German police are searching flats in a Cologne tower block where a Tunisian man is suspected of having kept ingredients for highly toxic ricin.
The 29-year-old man, named in German media only as Sief Allah H, is being questioned by police.
Police stormed his flat on Tuesday and found a chemical which turned out to be ricin. He is suspected of planning a biological terror attack.
Ricin is a poison found naturally in castor beans.
German security sources quoted by RP news, which is based in the Cologne region, said the quantity of ricin found was enough for up to 1,000 toxic doses.
Police have sealed off the apartment block in Cologne-Chorweiler district. They are searching two flats rented by the suspect, as well as six other empty flats and some public areas in the building.
The authorities say there is no immediate danger to the other residents.
Experts from the Robert Koch Institute – a prestigious scientific research centre – are with police at the scene.
Germany’s top constitutional protection official, Hans-Georg Maassen, said it was “very probable that a terror attack was foiled here”.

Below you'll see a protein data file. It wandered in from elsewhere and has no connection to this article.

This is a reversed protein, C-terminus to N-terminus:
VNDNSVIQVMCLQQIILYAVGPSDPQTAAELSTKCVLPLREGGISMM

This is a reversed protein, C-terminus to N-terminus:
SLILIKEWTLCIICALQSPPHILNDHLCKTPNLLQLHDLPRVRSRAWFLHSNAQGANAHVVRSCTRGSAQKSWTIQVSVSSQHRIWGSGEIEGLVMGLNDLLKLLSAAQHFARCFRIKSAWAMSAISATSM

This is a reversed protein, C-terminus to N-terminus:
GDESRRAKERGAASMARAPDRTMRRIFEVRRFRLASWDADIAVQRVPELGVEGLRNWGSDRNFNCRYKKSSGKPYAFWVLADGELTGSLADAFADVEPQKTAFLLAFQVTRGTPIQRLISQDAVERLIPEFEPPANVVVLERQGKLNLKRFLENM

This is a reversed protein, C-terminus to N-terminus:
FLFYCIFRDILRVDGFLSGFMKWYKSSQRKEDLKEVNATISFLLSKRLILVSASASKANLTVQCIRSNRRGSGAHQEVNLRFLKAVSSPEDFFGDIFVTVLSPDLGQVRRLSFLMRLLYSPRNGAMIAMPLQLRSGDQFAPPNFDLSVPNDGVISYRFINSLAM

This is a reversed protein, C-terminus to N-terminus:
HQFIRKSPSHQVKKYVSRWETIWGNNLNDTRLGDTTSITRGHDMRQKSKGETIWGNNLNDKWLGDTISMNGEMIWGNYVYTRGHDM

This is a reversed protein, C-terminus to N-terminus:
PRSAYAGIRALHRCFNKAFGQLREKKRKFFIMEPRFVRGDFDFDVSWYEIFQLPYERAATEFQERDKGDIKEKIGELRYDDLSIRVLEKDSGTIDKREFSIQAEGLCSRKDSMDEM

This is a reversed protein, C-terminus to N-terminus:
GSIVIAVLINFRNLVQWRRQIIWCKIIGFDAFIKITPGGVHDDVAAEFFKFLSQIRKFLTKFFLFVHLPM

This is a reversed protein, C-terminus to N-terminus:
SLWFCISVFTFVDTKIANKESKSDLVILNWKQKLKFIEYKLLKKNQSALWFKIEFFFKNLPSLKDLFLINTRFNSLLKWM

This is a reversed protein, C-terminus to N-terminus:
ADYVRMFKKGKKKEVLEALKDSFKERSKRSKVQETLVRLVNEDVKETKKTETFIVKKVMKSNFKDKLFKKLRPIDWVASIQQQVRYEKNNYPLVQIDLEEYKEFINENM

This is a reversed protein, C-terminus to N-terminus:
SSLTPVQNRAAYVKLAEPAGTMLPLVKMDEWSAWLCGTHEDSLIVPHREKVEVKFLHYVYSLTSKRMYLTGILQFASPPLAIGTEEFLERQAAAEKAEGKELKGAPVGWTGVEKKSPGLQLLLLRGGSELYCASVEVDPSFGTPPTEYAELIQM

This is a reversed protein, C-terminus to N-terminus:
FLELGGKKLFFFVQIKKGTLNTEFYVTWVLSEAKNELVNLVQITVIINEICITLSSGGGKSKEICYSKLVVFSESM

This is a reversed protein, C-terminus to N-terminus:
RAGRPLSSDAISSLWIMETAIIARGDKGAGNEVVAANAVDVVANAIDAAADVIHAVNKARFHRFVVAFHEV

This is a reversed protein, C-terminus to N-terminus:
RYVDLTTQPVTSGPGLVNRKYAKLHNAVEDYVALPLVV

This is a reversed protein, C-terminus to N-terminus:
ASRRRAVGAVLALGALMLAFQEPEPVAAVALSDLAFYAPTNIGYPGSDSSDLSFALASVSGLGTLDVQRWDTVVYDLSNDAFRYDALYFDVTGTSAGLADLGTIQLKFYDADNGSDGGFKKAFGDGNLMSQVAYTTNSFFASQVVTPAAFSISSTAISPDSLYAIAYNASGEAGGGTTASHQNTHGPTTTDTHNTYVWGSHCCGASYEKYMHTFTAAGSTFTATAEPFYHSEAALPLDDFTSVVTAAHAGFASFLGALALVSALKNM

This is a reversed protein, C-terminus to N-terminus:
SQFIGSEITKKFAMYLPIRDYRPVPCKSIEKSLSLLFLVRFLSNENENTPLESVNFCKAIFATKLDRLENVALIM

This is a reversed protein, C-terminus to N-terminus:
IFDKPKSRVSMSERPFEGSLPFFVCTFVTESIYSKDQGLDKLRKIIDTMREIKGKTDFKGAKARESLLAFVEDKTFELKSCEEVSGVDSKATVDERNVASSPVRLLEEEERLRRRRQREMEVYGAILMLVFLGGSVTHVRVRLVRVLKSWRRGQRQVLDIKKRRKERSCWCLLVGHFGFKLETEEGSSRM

Ricin can be made from waste left over from processing castor beans, the US Centers for Disease Control (CDC) says. It can take the form of powder, a mist, or a pellet, or it can be dissolved in water or weak acid.
Ricin made headlines internationally when it was found to have killed a Bulgarian dissident, Georgi Markov, in an infamous umbrella stabbing in London during the Cold War.
The exiled writer and BBC journalist, an opponent of Bulgaria’s then-Communist government, was stabbed in the thigh in 1978. Later a tiny hollow pellet was found in his body.
German media report that the suspect in Cologne was investigated after he had bought 1,000 castor seeds and an electric coffee grinder on the internet.